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All Rules in Magic Items

+ An entry marked with this has additional sections within it.

Magic Item Descriptions

Source PRPG Core Rulebook pg. 460
Each general type of magic item gets an overall description, followed by descriptions of specific items.

General descriptions include notes on activation, random generation, and other material. The AC, hardness, hit points, and break DC are given for typical examples of some magic items. The AC assumes that the item is unattended and includes a –5 penalty for the item’s effective Dexterity of 0. If a creature holds the item, use the creature’s Dexterity modifier in place of the –5 penalty.

Some individual items, notably those that just store spells, don’t get full-blown descriptions. Reference the spell’s description for details, modif ied by the form of the item (potion, scroll, wand, and so on). Assume that the spell is cast at the minimum level required to cast it. Items with full descriptions have their powers detailed, and each of the following topics is covered in notational form as part of its entry.

Aura: Most of the time, a detect magic spell reveals the school of magic associated with a magic item and the strength of the aura an item emits. This information (when applicable) is given at the beginning of the item’s notational entry. See the detect magic spell description for details.

Caster Level (CL): The next item in a notational entry gives the caster level of the item, indicating its relative power. The caster level determines the item’s saving throw bonus, as well as range or other level-dependent aspects of the powers of the item (if variable). It also determines the level that must be contended with should the item come under the effect of a dispel magic spell or similar situation.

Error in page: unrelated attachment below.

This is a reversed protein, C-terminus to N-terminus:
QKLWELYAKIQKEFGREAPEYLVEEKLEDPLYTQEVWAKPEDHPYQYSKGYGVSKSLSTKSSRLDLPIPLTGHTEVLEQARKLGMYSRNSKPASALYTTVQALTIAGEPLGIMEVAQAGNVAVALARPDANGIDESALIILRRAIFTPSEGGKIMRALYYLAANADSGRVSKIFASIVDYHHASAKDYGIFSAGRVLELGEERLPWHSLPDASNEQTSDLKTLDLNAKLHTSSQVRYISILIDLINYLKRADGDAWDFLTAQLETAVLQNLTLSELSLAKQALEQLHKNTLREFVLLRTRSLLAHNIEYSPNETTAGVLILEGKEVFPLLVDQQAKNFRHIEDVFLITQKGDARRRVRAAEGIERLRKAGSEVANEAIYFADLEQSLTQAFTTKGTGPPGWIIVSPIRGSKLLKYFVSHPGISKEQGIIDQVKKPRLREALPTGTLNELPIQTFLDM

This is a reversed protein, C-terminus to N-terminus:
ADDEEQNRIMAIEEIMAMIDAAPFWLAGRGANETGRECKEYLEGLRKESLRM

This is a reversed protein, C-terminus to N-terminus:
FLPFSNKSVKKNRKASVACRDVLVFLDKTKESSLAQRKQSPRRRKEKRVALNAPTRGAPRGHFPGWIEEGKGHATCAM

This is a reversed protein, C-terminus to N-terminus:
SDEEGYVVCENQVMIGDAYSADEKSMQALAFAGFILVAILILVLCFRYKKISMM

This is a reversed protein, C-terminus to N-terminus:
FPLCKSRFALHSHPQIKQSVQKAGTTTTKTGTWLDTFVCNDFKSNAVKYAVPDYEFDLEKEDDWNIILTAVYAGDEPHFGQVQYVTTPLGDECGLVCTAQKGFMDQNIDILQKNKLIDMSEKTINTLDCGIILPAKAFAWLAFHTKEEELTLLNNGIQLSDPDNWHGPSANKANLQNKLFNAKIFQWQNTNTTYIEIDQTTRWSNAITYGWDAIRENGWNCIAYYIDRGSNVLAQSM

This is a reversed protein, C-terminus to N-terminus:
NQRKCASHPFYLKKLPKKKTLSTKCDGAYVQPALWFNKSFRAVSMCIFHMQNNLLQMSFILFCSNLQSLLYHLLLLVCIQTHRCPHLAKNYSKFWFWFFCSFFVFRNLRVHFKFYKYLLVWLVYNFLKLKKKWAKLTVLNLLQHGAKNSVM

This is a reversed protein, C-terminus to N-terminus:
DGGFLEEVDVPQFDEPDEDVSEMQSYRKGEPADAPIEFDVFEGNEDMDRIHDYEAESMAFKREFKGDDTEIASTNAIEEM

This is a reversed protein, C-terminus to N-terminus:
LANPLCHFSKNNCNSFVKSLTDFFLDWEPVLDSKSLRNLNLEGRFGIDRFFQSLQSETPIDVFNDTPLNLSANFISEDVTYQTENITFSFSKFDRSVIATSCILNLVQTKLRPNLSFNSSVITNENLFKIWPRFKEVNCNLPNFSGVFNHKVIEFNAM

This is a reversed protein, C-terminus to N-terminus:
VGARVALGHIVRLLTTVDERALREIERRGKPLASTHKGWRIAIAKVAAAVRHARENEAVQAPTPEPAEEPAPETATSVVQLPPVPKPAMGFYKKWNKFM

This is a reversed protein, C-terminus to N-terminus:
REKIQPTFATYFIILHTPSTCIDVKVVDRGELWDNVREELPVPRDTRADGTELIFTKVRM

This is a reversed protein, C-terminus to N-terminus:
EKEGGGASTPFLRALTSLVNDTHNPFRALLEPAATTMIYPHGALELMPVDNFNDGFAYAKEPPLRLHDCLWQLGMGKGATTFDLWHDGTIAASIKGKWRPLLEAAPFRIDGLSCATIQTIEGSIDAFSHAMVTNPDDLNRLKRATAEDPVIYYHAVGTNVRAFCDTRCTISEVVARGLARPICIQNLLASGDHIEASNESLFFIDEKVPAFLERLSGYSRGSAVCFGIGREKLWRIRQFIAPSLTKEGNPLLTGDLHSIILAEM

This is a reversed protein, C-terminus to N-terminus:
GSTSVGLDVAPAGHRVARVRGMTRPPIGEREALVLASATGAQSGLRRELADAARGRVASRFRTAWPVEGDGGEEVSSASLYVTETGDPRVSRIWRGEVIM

For potions, scrolls, and wands, the creator can set the caster level of an item at any number high enough to cast the stored spell but not higher than her own caster level. For other magic items, the caster level is determined by the item itself.

Slot: Most magic items can only be utilized if worn or wielded in their proper slots. If the item is stowed or placed elsewhere, it does not function. If the slot lists “none,” the item must be held or otherwise carried to function.

Price: This is the cost, in gold pieces, to purchase the item, if it is available for sale. Generally speaking, magic items can be sold by PCs for half this value.

Weight: This is the weight of an item. When a weight figure is not given, the item has no weight worth noting (for purposes of determining how much of a load a character can carry).

Description: This section of a magic item describes the item’s powers and abilities. Potions, scrolls, staves, and wands refer to various spells as part of their descriptions (see Chapter 10 for details on these spells).

Construction: With the exception of artifacts, most magic items can be built by a spellcaster with the appropriate feats and prerequisites. This section describes those prerequisites.

Requirements: Certain requirements must be met in order for a character to create a magic item. These include feats, spells, and miscellaneous requirements such as level, alignment, and race or kind.

A spell prerequisite may be provided by a character who has prepared the spell (or who knows the spell, in the case of a sorcerer or bard), or through the use of a spell completion or spell trigger magic item or a spell-like ability that produces the desired spell effect. For each day that passes in the creation process, the creator must expend one spell completion item or one charge from a spell trigger item if either of those objects is used to supply a prerequisite.

It is possible for more than one character to cooperate in the creation of an item, with each participant providing one or more of the prerequisites. In some cases, cooperation may even be necessary.

If two or more characters cooperate to create an item, they must agree among themselves who will be considered the creator for the purpose of determinations where the creator’s level must be known.

Cost: This is the cost in gold pieces to create the item. Generally this cost is equal to half the price of an item, but additional material components might increase this number. The cost to create includes the costs derived from the base cost plus the costs of the components.